Input sought from families unable to obtain VA death certificates
The Anoka County Board approved a motion Feb. 28 to support a legislative solution that would require Veterans Affairs (VA) doctors to sign certain death certificates within 72 hours of death. This action will help families of veterans and medical examiner/coroner offices nationwide.
The VA’s current policy is if the individual in their care did not see their primary doctor at the VA within 120 days, the VA will not sign a death certificate. This moves the responsibility to medical examiner/coroner’s offices, which must locate all medical records and redetermine the cause of death. Shifting the responsibility from the veteran’s VA doctor to the medical examiner’s/coroner’s office can delay signing of the death certificate by up to six weeks. During this time, grieving families experience undue stress, unnecessary financial implications, and an inability to make burial and funeral preparations.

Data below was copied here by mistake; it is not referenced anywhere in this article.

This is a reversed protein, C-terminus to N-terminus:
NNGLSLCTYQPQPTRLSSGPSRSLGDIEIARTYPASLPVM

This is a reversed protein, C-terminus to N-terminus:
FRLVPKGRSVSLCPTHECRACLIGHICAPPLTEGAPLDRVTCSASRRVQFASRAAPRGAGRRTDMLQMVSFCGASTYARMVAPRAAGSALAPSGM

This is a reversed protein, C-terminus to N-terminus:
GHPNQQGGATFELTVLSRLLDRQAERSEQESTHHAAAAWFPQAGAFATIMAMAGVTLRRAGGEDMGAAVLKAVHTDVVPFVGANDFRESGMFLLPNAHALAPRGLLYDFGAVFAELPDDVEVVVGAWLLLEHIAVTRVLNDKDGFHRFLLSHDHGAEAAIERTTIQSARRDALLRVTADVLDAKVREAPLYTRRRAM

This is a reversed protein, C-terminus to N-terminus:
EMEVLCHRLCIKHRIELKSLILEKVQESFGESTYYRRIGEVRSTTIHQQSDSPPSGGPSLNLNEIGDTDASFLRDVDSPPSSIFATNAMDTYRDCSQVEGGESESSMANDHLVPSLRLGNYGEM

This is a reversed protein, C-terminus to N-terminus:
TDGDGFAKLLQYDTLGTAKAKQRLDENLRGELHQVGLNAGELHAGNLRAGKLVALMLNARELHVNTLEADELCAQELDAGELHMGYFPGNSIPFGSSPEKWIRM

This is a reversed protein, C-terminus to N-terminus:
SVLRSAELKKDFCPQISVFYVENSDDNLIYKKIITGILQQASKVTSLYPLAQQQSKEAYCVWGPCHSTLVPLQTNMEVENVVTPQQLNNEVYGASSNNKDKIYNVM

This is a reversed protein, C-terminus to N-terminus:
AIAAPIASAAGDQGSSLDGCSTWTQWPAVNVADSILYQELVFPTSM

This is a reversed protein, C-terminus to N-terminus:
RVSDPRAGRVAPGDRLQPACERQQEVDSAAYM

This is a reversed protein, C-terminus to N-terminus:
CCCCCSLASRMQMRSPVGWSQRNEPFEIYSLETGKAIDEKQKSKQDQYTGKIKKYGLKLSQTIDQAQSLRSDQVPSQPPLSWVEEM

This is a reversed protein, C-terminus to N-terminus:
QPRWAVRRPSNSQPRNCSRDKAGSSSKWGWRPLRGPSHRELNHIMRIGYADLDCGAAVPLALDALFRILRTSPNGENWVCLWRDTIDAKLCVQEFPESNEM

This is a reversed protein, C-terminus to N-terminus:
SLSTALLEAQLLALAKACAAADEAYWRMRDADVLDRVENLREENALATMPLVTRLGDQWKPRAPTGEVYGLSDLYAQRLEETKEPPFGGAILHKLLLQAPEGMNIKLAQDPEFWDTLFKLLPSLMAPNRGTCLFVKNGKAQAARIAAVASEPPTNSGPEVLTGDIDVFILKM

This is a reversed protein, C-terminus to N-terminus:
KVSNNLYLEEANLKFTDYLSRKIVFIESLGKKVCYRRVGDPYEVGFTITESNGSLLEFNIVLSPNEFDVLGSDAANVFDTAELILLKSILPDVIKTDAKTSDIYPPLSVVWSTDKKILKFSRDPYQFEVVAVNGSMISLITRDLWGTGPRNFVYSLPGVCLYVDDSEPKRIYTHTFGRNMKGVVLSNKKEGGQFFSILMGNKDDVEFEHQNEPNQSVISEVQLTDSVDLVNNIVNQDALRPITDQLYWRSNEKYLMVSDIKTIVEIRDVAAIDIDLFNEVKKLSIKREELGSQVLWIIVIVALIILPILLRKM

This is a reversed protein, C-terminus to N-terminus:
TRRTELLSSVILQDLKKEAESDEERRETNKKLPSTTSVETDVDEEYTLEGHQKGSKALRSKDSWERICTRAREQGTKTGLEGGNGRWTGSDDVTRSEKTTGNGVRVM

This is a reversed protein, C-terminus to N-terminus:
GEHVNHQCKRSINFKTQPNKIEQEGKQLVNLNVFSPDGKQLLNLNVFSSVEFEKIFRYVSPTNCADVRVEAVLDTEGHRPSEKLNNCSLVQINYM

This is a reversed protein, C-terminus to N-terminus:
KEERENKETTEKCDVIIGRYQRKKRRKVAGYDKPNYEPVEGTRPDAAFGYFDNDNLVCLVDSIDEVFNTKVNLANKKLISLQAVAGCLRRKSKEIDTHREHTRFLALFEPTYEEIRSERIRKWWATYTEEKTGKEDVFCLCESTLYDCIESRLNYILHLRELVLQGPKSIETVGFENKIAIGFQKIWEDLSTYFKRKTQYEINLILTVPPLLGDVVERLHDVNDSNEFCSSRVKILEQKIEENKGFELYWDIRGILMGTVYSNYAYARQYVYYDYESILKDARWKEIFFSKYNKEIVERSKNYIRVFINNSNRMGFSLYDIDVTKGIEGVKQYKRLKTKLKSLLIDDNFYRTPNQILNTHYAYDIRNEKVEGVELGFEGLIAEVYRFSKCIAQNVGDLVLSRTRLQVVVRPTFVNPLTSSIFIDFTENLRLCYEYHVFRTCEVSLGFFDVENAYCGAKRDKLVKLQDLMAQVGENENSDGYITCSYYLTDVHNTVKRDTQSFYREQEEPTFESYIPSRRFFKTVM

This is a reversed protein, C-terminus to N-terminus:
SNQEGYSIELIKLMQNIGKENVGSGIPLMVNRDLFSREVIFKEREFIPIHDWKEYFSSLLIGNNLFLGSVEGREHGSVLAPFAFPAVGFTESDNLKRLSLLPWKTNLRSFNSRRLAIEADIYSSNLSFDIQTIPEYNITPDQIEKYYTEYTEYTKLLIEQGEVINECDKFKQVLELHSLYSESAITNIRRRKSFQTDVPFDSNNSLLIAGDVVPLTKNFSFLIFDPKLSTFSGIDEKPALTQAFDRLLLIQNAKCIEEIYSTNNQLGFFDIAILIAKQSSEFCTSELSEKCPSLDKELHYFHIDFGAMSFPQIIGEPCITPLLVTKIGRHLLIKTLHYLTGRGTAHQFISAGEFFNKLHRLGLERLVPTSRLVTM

This process can take up six weeks. Such delays can cause undue stress for grieving families, which can include delays in burial or funeral preparation, being unable to access funds, and more.
The board’s goal is to gather information for legislators and senators that shows them how citizens are being affected.